I'm currently using the Spring Framework, version 1.2.6, for a new application that has a web interface. There are several business/database queries that are very time intensive so I decided to cache this data. The way I implemented this was to create a bean call CacheCleanerJob which contains a List of all the Cache objects. When a new cache is created it registers itself with the CacheCleanerJob.
Because I don't want to keep the cache around indefinitely, the CacheCleanerJob extends org.quartz.Job and runs on a schedule to check each Cache for how long it's been around and if necessary removes the data in the Cache.
I also have a simple JSP page that lists all the Cache's and allows the user to "clean" one or all of the Cache objects on-demand. In addition, there is an interface to the system that allows users to add/delete/modify data that is maintained in the cache. This interface does not directly modify the cache but rather updates the backing database from which the cache is created.
One issue I have with this implementation is that when the Cache is cleared (either on-demand or on a schedule) I'm worried about what will happen if a client is trying the access the Cache at the same time that it is cleared. In fact, in a test cast I've proven in my implementation it's possible (though rare) that if the Cache is cleared at a certain point in time the client will get no data back instead of the "known" result. Also, in some cases I'm getting java.util.ConcurrentModificationException thrown trying to access the Cache objects.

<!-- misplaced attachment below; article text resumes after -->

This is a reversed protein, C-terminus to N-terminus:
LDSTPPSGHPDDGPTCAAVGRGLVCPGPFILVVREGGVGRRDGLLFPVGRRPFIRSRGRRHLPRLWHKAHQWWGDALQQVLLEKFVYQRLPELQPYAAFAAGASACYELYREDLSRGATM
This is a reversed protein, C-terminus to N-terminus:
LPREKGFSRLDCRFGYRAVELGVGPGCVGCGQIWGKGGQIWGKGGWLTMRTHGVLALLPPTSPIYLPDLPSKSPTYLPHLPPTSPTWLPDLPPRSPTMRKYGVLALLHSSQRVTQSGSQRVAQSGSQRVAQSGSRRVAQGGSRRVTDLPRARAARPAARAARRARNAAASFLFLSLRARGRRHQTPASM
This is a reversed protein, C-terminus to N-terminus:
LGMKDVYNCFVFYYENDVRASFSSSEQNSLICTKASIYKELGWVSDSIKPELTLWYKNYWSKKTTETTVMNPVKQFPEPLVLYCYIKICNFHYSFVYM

I feel like I'm kind of re-inventing the wheel with this cache implementation and that there may be a better, proven way to implement this functionality to cache data.
I'd really like some feedback on other ideas on how to implement a caching mechanism, either Spring specific or J2EE generic (EJBs?).
there are a lot of java cache implentations, ranging from simple to complex. there is definetly no need to implement a cache by yourself. if you use hibernate to access the DB, then you can transparently plug the cache in (it is called second level cache in hibernate) and enable your objects for caching by modifying the hbm file. if you use some other methods, you might have to do the putting/retrieving from cache yourself: